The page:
NBA Team The Washington Wizards

Alexandria Mayor announces end of Virginia Arena Deal with Capitals and Wizards, causing shock and disappointment among sports fans.

Facade of Capital One Arena
The arena opened in 1997 and transformed Chinatown. Photo: Craig Hudson for The Washington Post via Getty Images

The deal to build a new arena for the Washington Wizards and Capitals in Potomac Yard “will not move forward,” the mayor of Alexandria announced Wednesday.

Why it matters: It’s a dramatic turnaround after the teams’ owner Ted Leonsis unveiled plans last December to build a sprawling entertainment district in Alexandria — only for the taxpayer-funded deal to stall in Virginia’s Democratic-controlled legislature.

What’s next: Leonsis and D.C. Mayor Muriel Bowser will make an announcement about the future of Capital One Arena on Wednesday evening, according to a person with knowledge of the plans.

What they’re saying: “The City of Alexandria has ended negotiations,” Mayor Justin Wilson said in a statement, adding: “We trusted this process and are disappointed in what occurred between the Governor and General Assembly.”

The intrigue: Leonsis is suddenly saying awfully nice things about Capital One Arena, giving the public signs that he might stay in D.C.

  • While tweeting positive stats about recent attendance figures for concerts and sports games, Leonsis added: “Each of these events brings the community together, supports thousands of jobs, and generates significant tax revenue for the city.” Note: “the city“!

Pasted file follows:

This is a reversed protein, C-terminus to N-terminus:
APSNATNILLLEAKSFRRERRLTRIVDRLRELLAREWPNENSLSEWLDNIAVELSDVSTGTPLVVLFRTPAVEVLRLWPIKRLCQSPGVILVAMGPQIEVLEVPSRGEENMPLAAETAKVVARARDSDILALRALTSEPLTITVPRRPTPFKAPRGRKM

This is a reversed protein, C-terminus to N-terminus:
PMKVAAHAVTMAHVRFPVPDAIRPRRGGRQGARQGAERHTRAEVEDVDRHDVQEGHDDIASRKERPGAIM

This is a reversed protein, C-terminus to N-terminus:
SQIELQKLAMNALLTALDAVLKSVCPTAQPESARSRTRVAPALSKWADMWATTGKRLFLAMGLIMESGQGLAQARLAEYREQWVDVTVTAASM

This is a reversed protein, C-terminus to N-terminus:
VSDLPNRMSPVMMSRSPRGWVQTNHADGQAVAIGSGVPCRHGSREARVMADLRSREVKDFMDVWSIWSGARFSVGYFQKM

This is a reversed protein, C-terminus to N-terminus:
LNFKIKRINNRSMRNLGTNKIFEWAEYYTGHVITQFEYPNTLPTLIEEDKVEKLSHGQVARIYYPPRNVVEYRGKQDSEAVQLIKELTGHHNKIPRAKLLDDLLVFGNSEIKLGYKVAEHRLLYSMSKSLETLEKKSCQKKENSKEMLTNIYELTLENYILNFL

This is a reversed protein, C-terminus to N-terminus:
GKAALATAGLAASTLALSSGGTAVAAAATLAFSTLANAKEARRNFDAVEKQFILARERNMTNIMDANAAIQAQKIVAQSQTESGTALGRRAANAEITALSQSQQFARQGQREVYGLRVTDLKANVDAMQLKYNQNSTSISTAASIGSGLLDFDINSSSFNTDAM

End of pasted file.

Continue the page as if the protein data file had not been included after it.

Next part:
Catch up fast: As the Alexandria arena deal looked dead in the Virginia legislature, D.C.’s attorney general delivered another blow last week, warning the teams can’t contractually leave downtown until 2047.

  • Through it all, Mayor Bowser and the D.C. Council said a counteroffer to revamp Capital One Arena remained on the table for Leonsis.

Flashback: Capital One Arena, then known as the MCI Center, opened in 1997 and transformed the Chinatown neighborhood.

  • Over the years, D.C. and Monumental have invested to improve the facility, including $70 million spent by Monumental in 2018 and 2019.
  • But Leonsis sought bigger improvements, including a new grassy entrance and seating that’s closer to the action.

Bowser and Monumental did not return Axios’ requests for comment.

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